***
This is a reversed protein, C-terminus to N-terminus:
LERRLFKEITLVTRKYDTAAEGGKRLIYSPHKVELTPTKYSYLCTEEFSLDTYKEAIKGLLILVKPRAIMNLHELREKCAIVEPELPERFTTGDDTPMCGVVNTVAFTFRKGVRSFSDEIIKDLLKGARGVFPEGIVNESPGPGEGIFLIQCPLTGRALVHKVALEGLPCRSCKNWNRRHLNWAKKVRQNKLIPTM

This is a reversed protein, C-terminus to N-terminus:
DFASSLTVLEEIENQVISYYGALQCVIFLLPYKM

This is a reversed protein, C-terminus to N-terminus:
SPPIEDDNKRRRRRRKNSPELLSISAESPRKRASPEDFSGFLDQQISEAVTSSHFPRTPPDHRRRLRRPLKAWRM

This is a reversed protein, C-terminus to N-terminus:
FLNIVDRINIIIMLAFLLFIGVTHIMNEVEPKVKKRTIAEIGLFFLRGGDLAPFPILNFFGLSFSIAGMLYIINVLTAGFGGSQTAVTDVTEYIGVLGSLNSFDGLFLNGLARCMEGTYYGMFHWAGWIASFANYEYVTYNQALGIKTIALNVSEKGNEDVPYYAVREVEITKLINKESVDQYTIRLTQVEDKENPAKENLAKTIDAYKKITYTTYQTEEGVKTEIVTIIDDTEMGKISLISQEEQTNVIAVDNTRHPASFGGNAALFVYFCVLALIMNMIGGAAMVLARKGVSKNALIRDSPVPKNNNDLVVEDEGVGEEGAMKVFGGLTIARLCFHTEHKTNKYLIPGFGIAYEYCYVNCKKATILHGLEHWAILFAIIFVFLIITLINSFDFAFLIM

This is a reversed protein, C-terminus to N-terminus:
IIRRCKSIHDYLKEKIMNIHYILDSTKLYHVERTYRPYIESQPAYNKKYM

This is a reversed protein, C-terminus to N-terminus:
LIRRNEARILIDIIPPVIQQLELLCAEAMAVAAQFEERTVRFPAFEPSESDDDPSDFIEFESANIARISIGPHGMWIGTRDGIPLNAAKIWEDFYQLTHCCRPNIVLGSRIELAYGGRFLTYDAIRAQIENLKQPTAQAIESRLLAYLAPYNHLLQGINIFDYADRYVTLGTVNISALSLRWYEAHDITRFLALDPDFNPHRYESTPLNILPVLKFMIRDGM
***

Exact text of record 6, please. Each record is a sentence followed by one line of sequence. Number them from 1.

This is a reversed protein, C-terminus to N-terminus:
LIRRNEARILIDIIPPVIQQLELLCAEAMAVAAQFEERTVRFPAFEPSESDDDPSDFIEFESANIARISIGPHGMWIGTRDGIPLNAAKIWEDFYQLTHCCRPNIVLGSRIELAYGGRFLTYDAIRAQIENLKQPTAQAIESRLLAYLAPYNHLLQGINIFDYADRYVTLGTVNISALSLRWYEAHDITRFLALDPDFNPHRYESTPLNILPVLKFMIRDGM